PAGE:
This has happened to all of us. One night you go to sleep and in the morning you wake up and, poof! You are 30 years old. Oh no! The last days of your youthful life have come to an end, and now you feel as if you have to rush and get the “adulthood” ball rolling. As you enter this new phase, you tell yourself that 30 is the new 20, in an attempt to not feel so “old”. Wrong. 30 is still 30, just like the myth of 50 being the new 40–try telling that to the rest of your body. You see, here in the West, we grow up thinking that being old is not as cool as being young, or the older you get the more useless you are. We believe that the old hinder the youth, or a nuisance like a baby accompanying a newlywed couple on their honeymoon. But we’ve got it all wrong.
The media has made us believe that youth is eternal, or we can at least pretend it is. Being young and looking young becomes a daily goal, even when the individual leaves home. Despite maturity and independence there is a struggle for to embrace aging. Face cream to take off what years of worrying and pondering have created, hair dye to cover the snow of wisdom that grew with every mistake one has made and learned from, and clothes that belie one’s age, but only to an extent. Why has this happened? There was a time when getting older was an honor. The mature among us were respected, revered and sought out for advice. Today, the love of being young has trumped being old and wise. Why has this society embraced the Peter Pan syndrome? I remember the old Toys-R-Us commercial where the theme song went, “I don’t want to grow up, I wanna be a Toys R Us kid”.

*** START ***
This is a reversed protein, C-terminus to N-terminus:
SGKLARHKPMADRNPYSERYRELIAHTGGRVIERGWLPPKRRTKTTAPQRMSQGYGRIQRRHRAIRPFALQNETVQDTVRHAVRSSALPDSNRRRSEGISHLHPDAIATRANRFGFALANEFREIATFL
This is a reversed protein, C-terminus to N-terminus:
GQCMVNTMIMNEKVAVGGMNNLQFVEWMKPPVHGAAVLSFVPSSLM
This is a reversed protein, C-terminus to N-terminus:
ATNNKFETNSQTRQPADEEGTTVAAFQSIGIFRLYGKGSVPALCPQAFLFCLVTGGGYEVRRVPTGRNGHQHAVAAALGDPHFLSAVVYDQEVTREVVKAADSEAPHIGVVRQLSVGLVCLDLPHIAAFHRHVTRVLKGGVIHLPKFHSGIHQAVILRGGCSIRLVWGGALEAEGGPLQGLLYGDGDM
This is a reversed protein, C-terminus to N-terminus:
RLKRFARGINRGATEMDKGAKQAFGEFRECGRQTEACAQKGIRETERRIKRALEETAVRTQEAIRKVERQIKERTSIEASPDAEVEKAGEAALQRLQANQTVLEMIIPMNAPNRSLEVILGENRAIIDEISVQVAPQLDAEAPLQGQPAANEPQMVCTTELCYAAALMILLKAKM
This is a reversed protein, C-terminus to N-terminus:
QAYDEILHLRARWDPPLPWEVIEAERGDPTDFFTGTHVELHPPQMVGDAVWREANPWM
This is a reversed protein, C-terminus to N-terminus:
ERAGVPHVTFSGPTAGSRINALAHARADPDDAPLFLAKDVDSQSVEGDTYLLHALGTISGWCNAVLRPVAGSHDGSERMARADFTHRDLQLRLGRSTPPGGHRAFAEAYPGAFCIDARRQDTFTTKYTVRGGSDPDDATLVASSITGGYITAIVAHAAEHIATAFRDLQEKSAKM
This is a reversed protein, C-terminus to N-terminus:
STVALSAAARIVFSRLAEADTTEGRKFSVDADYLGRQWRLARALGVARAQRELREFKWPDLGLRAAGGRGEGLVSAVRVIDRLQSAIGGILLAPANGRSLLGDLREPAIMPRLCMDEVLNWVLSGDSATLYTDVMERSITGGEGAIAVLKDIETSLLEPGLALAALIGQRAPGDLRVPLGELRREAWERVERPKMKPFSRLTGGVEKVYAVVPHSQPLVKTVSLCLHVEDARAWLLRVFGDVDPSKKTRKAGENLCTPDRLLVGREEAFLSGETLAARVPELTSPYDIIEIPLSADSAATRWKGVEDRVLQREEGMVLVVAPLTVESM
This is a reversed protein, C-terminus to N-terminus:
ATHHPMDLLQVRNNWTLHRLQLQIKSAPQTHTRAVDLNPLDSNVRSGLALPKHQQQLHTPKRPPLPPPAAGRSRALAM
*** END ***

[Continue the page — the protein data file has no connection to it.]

In the commercial you see grown people playing with toys and acting like children, fathers and mothers enjoying themselves in the manner of children. This jingle would play in my head throughout my whole childhood as an anthem that would shape my perception of how an adult should act and should be–an over-sized kid. We are all victims of this backwards notion. It does not matter if you are a homeowner with three children or a single bachelor, or a college student. We have this idea that if we are not playing, being entertained, or doing something fun that we are getting old and life is getting too serious. But life is not about the games we play or seeking to fill the “boring” moments with mindless entertainment. But to embrace age as a privilege and a blessing is not done by many. I pray that people will start to view aging as a blessing from the Creator, more time allotted to us to do good deeds and sow blessings in this life.
We have to stop this disease of looking down upon our elders and instead lower the wing of mercy towards them. Look to them for guidance, and realize that we will one day be in their shoes, if God wills it. To stop worshipping youth culture and faltering when it comes to our responsibilities as adults. Time is not the enemy, the denial of it is.
Ali is a Brooklyn-born and raised father of three, married and currently residing in Southern California. He is an avid cook pursuing a career in construction and handy-works.